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The inside scoop: metalworks

%E2%80%9C%5BFor+the+final+project%5D+I%27m+making+a+necklace+which+is+like+a+sun+and+a+ring+that+is+a+raindrop%2C%E2%80%9D+Lesperance+said.
“[For the final project] I'm making a necklace which is like a sun and a ring that is a raindrop,” Lesperance said.

“[For the final project] I'm making a necklace which is like a sun and a ring that is a raindrop,” Lesperance said.

Credit: Caitlin Newton

Credit: Caitlin Newton

“[For the final project] I'm making a necklace which is like a sun and a ring that is a raindrop,” Lesperance said.

Caroline Raymond and Caitlin Newton

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Students sit at the back of the class creating unique 3D formations. They are torching, soldering and saw cutting. These techniques are what students use to create their metal works projects. Saw cutting is where students take a saw to cut intricate designs through a piece of metal. They can choose to make items from jewelry, to abstract pieces. Metalworks is a one-semester elective that is available for all students to take. It is a unique class that combines the art of craftsmanship and creativity to create breathtaking pieces.

Metalworks is far less structured than many art electives as well as many classes at WHS in general. For the most part, students come up with ideas for their own projects.

Credit: Caitlin Newton
“My favorite part is making whatever you want. You can make really anything,” L’Esperance said.

“My favorite part is making whatever you want,” freshman Ella L’Esperance said. “You can make anything.”

The environment of Metalworks is unlike other art electives in the sense that it has more of a studio feeling to it. Students work close together, and there is much movement throughout the classroom. It is not often that a student can be seen idling.

“Everybody kind of gets to know each other well, sharing the tools and sharing the space,” Metalworks teacher Amy O’Connell said.

Many students have expressed that Metalworks is a nice break from core classes. The environment is laid back and it gives students a chance to work under low stress.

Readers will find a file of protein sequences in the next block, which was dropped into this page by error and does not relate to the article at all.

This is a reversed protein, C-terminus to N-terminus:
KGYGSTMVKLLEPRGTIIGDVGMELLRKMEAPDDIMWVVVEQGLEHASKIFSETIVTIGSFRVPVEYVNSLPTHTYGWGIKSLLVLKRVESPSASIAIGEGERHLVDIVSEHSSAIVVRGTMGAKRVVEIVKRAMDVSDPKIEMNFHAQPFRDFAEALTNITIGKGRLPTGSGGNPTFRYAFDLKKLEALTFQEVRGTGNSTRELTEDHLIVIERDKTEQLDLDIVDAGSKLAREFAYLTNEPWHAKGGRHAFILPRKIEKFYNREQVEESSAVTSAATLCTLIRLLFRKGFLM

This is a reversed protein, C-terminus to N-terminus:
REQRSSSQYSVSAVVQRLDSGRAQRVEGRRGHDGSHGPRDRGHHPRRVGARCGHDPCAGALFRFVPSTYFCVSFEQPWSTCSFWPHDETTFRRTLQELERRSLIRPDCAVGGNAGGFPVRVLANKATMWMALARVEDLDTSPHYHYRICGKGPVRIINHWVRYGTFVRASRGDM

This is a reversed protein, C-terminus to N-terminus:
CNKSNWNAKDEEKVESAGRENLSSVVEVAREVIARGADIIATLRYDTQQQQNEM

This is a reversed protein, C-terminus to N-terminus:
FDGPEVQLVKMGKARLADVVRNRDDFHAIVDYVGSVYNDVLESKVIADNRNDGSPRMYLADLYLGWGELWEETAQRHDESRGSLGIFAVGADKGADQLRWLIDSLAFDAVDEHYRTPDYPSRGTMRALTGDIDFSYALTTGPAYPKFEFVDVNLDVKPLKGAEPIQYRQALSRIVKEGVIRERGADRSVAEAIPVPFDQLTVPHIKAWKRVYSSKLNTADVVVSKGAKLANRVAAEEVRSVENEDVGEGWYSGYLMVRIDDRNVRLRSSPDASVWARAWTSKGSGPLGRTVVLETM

“It’s a lot more chill and relaxed than other classes. It’s low stress to no stress,” said L’Esperance.

In Metalworks, students are just beginning to learn and use some of the techniques taught in class. Right now they are working on their final project which will showcase the techniques they’ve learned in class in two parts.

“Their final projects consist of making a two-piece set design that incorporates a related theme,” O’Connell said. “Their goal is to take everything we’ve done together this year and put it into a big final work that they will work on for several weeks.”

For students taking Metalworks One, their final projects reflect their interests or ideas. They often create pieces they want, instead of having to follow many requirements.

“[For the final project] I’m making a necklace which is like a sun and a ring that is a raindrop,” L’Esperance said.

After taking Metalworks One, students are eligible to take the advanced course. Advanced Metalworks take a different approach to metals as students learn to use more difficult techniques.

Credit: Caroline Raymond
“Students inspire me all the time. I’m not a practiced metalsmith, I’m self-taught. Watching what students come up with always gives me new and fun ideas either for new and different projects,” O’Connell said.

“We do things like etching with metals, using tougher chemicals, and maybe doing a little more advanced soldering,” O’Connell said. “It’s much like what we do in Metals One, but challenging yourself a little bit more.”

Most of the students’ creations are unique to them. O’Connell uses that as inspiration for her own projects.

“I think that watching what students come up with always gives me new and fun ideas either for new and different projects or things I want to come up with on my own,” O’Connell said.

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The inside scoop: metalworks